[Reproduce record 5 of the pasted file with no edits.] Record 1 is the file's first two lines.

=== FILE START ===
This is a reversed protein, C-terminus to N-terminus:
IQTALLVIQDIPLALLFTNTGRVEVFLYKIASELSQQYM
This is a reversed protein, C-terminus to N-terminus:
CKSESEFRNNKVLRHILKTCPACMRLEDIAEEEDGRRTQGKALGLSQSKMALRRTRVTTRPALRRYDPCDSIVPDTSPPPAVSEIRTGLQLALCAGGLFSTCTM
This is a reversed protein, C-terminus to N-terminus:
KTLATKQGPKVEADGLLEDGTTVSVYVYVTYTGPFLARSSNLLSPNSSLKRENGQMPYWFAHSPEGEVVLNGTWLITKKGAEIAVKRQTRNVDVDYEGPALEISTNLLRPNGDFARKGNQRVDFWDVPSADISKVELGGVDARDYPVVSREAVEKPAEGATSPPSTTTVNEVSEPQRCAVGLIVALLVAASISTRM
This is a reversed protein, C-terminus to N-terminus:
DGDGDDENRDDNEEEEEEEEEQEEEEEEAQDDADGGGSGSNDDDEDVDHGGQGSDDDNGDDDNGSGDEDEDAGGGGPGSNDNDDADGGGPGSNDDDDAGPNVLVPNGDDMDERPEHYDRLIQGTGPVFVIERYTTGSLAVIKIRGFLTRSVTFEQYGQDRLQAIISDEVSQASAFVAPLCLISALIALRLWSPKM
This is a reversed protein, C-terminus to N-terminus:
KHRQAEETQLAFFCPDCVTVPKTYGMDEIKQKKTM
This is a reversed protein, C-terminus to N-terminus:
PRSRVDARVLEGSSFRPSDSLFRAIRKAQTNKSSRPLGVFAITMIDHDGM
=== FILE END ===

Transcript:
This is a reversed protein, C-terminus to N-terminus:
KHRQAEETQLAFFCPDCVTVPKTYGMDEIKQKKTM